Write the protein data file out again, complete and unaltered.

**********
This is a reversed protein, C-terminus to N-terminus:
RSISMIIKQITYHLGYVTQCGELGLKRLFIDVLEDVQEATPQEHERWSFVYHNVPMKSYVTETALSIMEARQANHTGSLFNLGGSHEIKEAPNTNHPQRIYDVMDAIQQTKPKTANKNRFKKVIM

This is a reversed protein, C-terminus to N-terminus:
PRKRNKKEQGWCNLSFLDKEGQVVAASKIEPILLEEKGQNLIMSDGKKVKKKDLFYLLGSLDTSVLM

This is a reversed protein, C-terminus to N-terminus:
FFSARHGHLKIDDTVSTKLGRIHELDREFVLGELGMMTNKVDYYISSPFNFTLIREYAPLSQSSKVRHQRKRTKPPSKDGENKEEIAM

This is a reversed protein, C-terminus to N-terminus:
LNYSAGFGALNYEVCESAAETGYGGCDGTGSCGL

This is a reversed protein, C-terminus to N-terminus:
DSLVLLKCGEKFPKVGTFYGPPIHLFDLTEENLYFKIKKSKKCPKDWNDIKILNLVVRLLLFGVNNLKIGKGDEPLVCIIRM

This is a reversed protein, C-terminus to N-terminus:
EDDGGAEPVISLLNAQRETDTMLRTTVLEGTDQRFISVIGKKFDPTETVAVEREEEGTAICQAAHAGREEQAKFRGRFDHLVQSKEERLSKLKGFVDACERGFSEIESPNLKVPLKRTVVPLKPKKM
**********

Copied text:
This is a reversed protein, C-terminus to N-terminus:
RSISMIIKQITYHLGYVTQCGELGLKRLFIDVLEDVQEATPQEHERWSFVYHNVPMKSYVTETALSIMEARQANHTGSLFNLGGSHEIKEAPNTNHPQRIYDVMDAIQQTKPKTANKNRFKKVIM

This is a reversed protein, C-terminus to N-terminus:
PRKRNKKEQGWCNLSFLDKEGQVVAASKIEPILLEEKGQNLIMSDGKKVKKKDLFYLLGSLDTSVLM

This is a reversed protein, C-terminus to N-terminus:
FFSARHGHLKIDDTVSTKLGRIHELDREFVLGELGMMTNKVDYYISSPFNFTLIREYAPLSQSSKVRHQRKRTKPPSKDGENKEEIAM

This is a reversed protein, C-terminus to N-terminus:
LNYSAGFGALNYEVCESAAETGYGGCDGTGSCGL

This is a reversed protein, C-terminus to N-terminus:
DSLVLLKCGEKFPKVGTFYGPPIHLFDLTEENLYFKIKKSKKCPKDWNDIKILNLVVRLLLFGVNNLKIGKGDEPLVCIIRM

This is a reversed protein, C-terminus to N-terminus:
EDDGGAEPVISLLNAQRETDTMLRTTVLEGTDQRFISVIGKKFDPTETVAVEREEEGTAICQAAHAGREEQAKFRGRFDHLVQSKEERLSKLKGFVDACERGFSEIESPNLKVPLKRTVVPLKPKKM